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'Variety' Is Spice Of Life For Some Of Us

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'Variety' Is Spice of Life For Some Of Us

At This Stage

by Norman Gibson

I have a feelin that Judy Manos will carry out her threat she has expressed in private  number of times and move to New York.

She's in love with the place!

"I plan to spend the rest of my life there," she says with an airy wave of her hand. "I love it. In fact, I will spend 50 per cent of my time there in the next year."

We all know she's been going there to sing. She's been doing showcase singing up and down Manhattan's niteries for years.

She sings the songs of the 1930s, '40s and '50. They love it. She does a lot of Cole Porter, Irving Berlin -- his early risque stuff that most people may not know exists -- Gershwin medleys.

Also, she sings a song by Dr. Richard Judge of Ann Arbor. It has a title he must have cobbed out of a medical book -- "I'm Tired of the Laryngitis of My Family Doctor, Why Do I Have to Take It Lying Down?" Gets a lot of response.

"The trouble is the gay places are getting so high priced, nobody can go in without paying a high price," she said.

"Wait a minute, what does that have to do with you?" I said.

"I sing at them sometimes," she said. "They have very attentive audiences." I don't know whether she was trying to wake us up or not.

SHE DID GET nice reviews from Variety, the show biz paper, for her appearance at Barbaranns. Variety reported, "Manos has the potential to click on the nitery circuit, and is a natural for legit musicals as well."

All four of us were sitting in Victor's -- John McCollum, Ann Arbor's great Irish tenor (once a newspaper-man), Mary Petiet, Manos and me -- talking about "The Royal Family," which stars both McCollum and Manos.

What this columnist didn't know before was that Manos and her husband Deano will produce a new Sondheim musical which Stephen still is working on.

They have gone in with the producers of "The Grass Harp" -- remember how it premiered here to open the Power Center for the Performing Arts and brought in author Truman Capote?

It has the title of "Sweeney Todd," being based on the British comedy of the same name, has a very complex plot and goes into rehearsal two weeks before Christmas. It will go through tryouts outside New York and move onto Broadway next Friday.

Hal Prince has been signed to direct, which is something new for this Broadway producer.

Hugh Wheeler of "A Little Night Music" will collaborate.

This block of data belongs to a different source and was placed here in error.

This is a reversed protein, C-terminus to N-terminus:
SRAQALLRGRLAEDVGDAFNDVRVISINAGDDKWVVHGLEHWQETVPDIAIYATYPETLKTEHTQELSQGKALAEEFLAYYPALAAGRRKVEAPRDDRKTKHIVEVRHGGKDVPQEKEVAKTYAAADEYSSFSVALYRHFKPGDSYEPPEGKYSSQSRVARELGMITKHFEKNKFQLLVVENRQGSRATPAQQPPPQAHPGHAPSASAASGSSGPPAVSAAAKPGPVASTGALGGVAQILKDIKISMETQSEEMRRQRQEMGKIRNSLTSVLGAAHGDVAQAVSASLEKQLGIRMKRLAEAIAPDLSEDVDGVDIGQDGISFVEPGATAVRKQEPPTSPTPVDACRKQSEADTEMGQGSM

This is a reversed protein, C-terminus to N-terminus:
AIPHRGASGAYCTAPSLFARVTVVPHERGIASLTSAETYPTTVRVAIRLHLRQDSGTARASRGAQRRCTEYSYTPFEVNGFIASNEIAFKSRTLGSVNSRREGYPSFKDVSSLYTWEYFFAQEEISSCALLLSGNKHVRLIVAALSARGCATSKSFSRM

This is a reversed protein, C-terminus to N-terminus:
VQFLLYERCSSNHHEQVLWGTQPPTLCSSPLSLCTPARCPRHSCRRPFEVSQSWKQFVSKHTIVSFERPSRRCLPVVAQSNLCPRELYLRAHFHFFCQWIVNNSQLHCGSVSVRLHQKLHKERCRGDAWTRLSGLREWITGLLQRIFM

McCollum can take New York or leave it alone. He has been there plenty of times but would not live there.

With Manos playing an outspoken actress married to a drying up actor, McCollum will play close friend and manager for the theater family in "The Royal Family," which runs June 1-5 in the Power Center for the Performing Arts.

This marks McCollum's debut as an actor rather than his accustomed role of singer on the stage. He is finding that acting takes a lot of time in rehearsals and as a result his golf, paddleball and lawn are suffering, but he is finding the experience delightful.

Manos recalled when voice students at the University never dared appear on stage for anything but singing. A lot of them used to use stage names so nobody would find out.

MCCOLLUM, WHO IS professor of voice at the U-M, always has advised his students to study acting if they could. He says the training and experience they receive imparts something to their singing performance they can get no other way.

His family was always singing but his father owned a newspaper in Calistago, Calif.

McCollum always thought he would be a lawyer. He worked on his father's paper but went to the University of California, Berkeley, with the intention of going on to law school.

After being in the Navy, he didn't go back to school to become a lawyer but went to New York and used his GI benefits to become connected with the American Theater Wing, where he studied German, French and acting as well as singing.

McCollum's only degree is in journalism. His extensive study in music was all with private teachers. If the director of the University Division of the National Music Camp at Interlochen tells students to start their formal training early, it's not because he did.